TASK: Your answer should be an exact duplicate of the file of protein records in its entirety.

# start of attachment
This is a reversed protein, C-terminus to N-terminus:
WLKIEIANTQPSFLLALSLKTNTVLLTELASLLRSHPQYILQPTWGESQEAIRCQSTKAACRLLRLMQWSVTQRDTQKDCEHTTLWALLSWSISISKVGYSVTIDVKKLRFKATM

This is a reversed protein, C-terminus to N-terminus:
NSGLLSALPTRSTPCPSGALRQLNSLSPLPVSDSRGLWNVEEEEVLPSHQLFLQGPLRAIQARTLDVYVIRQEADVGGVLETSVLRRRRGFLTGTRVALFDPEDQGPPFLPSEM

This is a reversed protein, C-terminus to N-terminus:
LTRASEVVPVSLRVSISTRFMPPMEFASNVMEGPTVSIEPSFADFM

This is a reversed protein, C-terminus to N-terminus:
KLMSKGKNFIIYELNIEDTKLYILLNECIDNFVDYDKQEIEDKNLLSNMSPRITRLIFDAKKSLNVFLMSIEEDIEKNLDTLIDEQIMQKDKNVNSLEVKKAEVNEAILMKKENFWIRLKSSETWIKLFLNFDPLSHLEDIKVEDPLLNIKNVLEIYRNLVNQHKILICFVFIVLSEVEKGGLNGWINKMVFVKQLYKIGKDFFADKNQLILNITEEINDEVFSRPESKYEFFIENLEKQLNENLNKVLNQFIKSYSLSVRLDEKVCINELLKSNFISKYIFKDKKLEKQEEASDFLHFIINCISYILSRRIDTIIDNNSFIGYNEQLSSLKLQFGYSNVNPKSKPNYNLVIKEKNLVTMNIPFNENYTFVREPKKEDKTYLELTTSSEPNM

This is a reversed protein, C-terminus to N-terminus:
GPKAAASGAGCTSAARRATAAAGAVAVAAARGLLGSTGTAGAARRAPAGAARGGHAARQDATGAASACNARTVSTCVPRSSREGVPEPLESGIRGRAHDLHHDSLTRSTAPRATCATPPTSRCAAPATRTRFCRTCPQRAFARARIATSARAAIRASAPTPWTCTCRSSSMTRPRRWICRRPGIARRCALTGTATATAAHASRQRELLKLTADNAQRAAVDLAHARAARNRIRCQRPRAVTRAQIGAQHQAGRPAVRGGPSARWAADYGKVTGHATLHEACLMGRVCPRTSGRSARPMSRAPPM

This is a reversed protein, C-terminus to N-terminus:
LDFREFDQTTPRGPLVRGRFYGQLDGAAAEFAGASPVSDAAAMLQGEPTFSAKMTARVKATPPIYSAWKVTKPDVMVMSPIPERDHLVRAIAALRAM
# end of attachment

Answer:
This is a reversed protein, C-terminus to N-terminus:
WLKIEIANTQPSFLLALSLKTNTVLLTELASLLRSHPQYILQPTWGESQEAIRCQSTKAACRLLRLMQWSVTQRDTQKDCEHTTLWALLSWSISISKVGYSVTIDVKKLRFKATM

This is a reversed protein, C-terminus to N-terminus:
NSGLLSALPTRSTPCPSGALRQLNSLSPLPVSDSRGLWNVEEEEVLPSHQLFLQGPLRAIQARTLDVYVIRQEADVGGVLETSVLRRRRGFLTGTRVALFDPEDQGPPFLPSEM

This is a reversed protein, C-terminus to N-terminus:
LTRASEVVPVSLRVSISTRFMPPMEFASNVMEGPTVSIEPSFADFM

This is a reversed protein, C-terminus to N-terminus:
KLMSKGKNFIIYELNIEDTKLYILLNECIDNFVDYDKQEIEDKNLLSNMSPRITRLIFDAKKSLNVFLMSIEEDIEKNLDTLIDEQIMQKDKNVNSLEVKKAEVNEAILMKKENFWIRLKSSETWIKLFLNFDPLSHLEDIKVEDPLLNIKNVLEIYRNLVNQHKILICFVFIVLSEVEKGGLNGWINKMVFVKQLYKIGKDFFADKNQLILNITEEINDEVFSRPESKYEFFIENLEKQLNENLNKVLNQFIKSYSLSVRLDEKVCINELLKSNFISKYIFKDKKLEKQEEASDFLHFIINCISYILSRRIDTIIDNNSFIGYNEQLSSLKLQFGYSNVNPKSKPNYNLVIKEKNLVTMNIPFNENYTFVREPKKEDKTYLELTTSSEPNM

This is a reversed protein, C-terminus to N-terminus:
GPKAAASGAGCTSAARRATAAAGAVAVAAARGLLGSTGTAGAARRAPAGAARGGHAARQDATGAASACNARTVSTCVPRSSREGVPEPLESGIRGRAHDLHHDSLTRSTAPRATCATPPTSRCAAPATRTRFCRTCPQRAFARARIATSARAAIRASAPTPWTCTCRSSSMTRPRRWICRRPGIARRCALTGTATATAAHASRQRELLKLTADNAQRAAVDLAHARAARNRIRCQRPRAVTRAQIGAQHQAGRPAVRGGPSARWAADYGKVTGHATLHEACLMGRVCPRTSGRSARPMSRAPPM

This is a reversed protein, C-terminus to N-terminus:
LDFREFDQTTPRGPLVRGRFYGQLDGAAAEFAGASPVSDAAAMLQGEPTFSAKMTARVKATPPIYSAWKVTKPDVMVMSPIPERDHLVRAIAALRAM